Lunchtime Colloquium with Dr. Valter Ciocca on Wednesday 14 November

The School’s annual Colloquium Series continues next Wednesday (14 November) with a talk from our very own Dr. Valter Ciocca, Professor and former Director at the School of Audiology and Speech Sciences.

WHEN: Wednesday 14 November, 12:35-13:20

WHERE: Friedman Room 355

TITLE: Listening in noisy environments with cochlear implants: A Bayesian analysis of masking and auditory continuity data

BIO: Valter Ciocca completed his research training in experimental psychology with a focus on auditory and speech perception. His research mentors include Giovanni B. Vicario (University of Padua), Albert S. Bregman (McGill), and Chris J. Darwin (University of Sussex). Between 1992 and 2006, he was a faculty member in the Division of Speech and Hearing Sciences at the University of Hong Kong. Since 2007, Valter Ciocca has been a Professor in the School of Audiology and Speech Sciences at the University of British Columbia, Canada; he was the School’s Director between January 2007 and July 2017. Throughout his career, he has published over 50 peer-reviewed articles and book chapters, as well as other non-refereed manuscripts. His research interests include the perception and production of Cantonese lexical tones, the perceptual processing and the acoustic analysis of speech produced by speakers with and without communication disorders, and auditory scene analysis. Throughout his academic career, he has also maintained an active interest in the development and the implementation of effective approaches for promoting student learning in higher education. His service activities have included being a member (2007-2017) and Chair (2010-2014) of the Canadian Council of University Programs in Communication Sciences and Disorders (CCUP-CSD), and being Chair of the Secretariat of the Council for Accreditation of Canadian University Programs in Audiology and Speech-Language Pathology (2011-2015).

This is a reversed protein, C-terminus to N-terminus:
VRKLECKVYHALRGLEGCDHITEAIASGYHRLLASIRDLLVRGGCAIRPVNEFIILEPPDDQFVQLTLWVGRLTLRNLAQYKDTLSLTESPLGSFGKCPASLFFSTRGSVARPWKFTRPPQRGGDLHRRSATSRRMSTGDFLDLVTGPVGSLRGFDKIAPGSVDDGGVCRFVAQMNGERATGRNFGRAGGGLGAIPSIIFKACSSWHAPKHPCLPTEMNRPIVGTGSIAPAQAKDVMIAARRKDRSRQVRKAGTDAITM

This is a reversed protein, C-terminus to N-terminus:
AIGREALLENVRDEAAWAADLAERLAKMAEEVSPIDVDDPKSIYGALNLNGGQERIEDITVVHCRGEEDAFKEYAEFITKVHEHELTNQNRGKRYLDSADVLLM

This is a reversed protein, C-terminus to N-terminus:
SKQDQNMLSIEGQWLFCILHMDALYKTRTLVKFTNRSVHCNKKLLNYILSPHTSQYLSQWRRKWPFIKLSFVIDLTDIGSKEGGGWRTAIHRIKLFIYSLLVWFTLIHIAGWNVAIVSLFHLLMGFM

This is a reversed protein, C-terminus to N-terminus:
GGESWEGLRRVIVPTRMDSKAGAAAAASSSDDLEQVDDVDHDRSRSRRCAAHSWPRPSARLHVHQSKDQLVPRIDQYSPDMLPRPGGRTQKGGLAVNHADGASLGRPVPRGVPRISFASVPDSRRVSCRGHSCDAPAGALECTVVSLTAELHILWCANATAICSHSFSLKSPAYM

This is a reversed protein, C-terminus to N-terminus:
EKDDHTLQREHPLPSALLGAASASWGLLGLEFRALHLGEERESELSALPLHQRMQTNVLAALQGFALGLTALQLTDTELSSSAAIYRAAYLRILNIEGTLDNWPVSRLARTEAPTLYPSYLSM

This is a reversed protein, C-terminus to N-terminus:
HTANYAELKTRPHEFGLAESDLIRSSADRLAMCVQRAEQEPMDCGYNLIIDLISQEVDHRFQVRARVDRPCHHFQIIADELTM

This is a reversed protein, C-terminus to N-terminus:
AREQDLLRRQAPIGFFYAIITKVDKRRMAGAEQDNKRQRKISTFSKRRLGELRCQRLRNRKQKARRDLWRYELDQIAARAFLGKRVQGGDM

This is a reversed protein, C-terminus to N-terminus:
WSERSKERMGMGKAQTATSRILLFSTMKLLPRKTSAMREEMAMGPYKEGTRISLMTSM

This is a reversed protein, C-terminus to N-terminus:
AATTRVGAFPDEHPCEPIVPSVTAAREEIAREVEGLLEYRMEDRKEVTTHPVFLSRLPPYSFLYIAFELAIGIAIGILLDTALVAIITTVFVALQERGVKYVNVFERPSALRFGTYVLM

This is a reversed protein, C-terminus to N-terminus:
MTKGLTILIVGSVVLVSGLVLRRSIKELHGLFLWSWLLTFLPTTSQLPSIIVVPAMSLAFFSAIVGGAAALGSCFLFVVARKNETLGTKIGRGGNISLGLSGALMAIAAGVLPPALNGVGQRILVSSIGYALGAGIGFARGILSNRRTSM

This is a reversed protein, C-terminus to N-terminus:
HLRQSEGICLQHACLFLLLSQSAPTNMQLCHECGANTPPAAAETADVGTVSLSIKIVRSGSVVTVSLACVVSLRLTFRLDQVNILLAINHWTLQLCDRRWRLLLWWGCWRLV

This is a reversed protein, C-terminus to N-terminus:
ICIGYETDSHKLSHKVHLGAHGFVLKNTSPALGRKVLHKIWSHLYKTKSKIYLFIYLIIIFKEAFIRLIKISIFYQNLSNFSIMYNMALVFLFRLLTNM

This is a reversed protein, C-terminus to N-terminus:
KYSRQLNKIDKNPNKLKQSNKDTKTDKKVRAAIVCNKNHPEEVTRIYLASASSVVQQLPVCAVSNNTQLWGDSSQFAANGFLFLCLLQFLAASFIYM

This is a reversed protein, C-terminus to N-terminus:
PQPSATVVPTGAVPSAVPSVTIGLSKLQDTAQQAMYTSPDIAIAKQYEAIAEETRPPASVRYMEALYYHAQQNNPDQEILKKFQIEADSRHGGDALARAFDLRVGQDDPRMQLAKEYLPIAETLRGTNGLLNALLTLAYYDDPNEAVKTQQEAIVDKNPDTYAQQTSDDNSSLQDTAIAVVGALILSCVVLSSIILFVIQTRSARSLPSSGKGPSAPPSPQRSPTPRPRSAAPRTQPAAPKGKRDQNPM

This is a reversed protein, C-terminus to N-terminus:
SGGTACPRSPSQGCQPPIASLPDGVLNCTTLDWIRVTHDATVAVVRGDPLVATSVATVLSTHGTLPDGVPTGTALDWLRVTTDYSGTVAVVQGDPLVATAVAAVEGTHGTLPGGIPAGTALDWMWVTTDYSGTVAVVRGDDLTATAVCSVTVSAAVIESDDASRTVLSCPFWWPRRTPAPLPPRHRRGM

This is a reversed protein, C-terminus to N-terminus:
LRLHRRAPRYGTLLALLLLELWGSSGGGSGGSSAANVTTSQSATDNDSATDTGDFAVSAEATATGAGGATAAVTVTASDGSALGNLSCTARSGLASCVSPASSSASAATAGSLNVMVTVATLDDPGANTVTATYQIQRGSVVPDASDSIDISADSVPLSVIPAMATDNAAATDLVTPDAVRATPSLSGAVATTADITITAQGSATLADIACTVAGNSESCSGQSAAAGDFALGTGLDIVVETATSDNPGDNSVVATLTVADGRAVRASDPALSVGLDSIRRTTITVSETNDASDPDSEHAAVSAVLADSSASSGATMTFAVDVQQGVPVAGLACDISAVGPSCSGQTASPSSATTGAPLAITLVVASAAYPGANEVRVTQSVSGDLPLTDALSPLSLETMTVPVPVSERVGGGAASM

ABSTRACT: The external world experienced through hearing is full of auditory events (that is, perceived sounds) that often overlap in time. Sometimes, one or more of these sounds are higher in level than co-occurring lower-level sounds, and therefore partial or total masking of the lower-level sounds may occur. In spite of the presence of maskers in noisy environments, listeners can often recognize lower-level sounds (for example, a conversation or the sound of a musical instrument) in the presence of noise.

Sometimes only portions of sounds of interest are masked by louder sounds. Imagine, for example, that a gust of wind causes a door to shut violently while a person is talking, and that the noise of the slamming door masked (that is, “covered up”) a portion of a spoken word. In this situation, one would not hear the conversation as being interrupted by the slamming door. Instead, the conversation would typically be heard as continuing “underneath” the sound of the slamming door. This phenomenon, known as “auditory continuity” or “phonemic restoration”, is analogous to the perception of visual objects as complete (whole) even though they are partially covered by another object (also known as “picket fence effect” in visual perception).

The presentation will focus on sound recognition by people who have greatly reduced or missing auditory input and who hear sounds through the direct electrical stimulation of the auditory nerve provided by a cochlear implant. Although cochlear implants can be very effective for recognizing speech in quiet environments, the information they are able to transmit to the auditory nerve is much more reduced than the information provided by a normal cochlea. For this reason, cochlear implant users commonly find it difficult to follow conversations in noisy environments. This presentation will focus on the results of experiments on the perception of masking and of auditory continuity by users of cochlear implants. Bayesian data analysis procedures will be introduced and will be applied to the analysis of the data from these experiments. The evidence from this study shows that listeners with cochlear implants experience larger amounts of masking than an otherwise comparable group of listeners with normal hearing. A discussion about the role of masking in the poor recognition of speech in noisy environments by listeners with cochlear implants will conclude the presentation.

We look forward to seeing you there!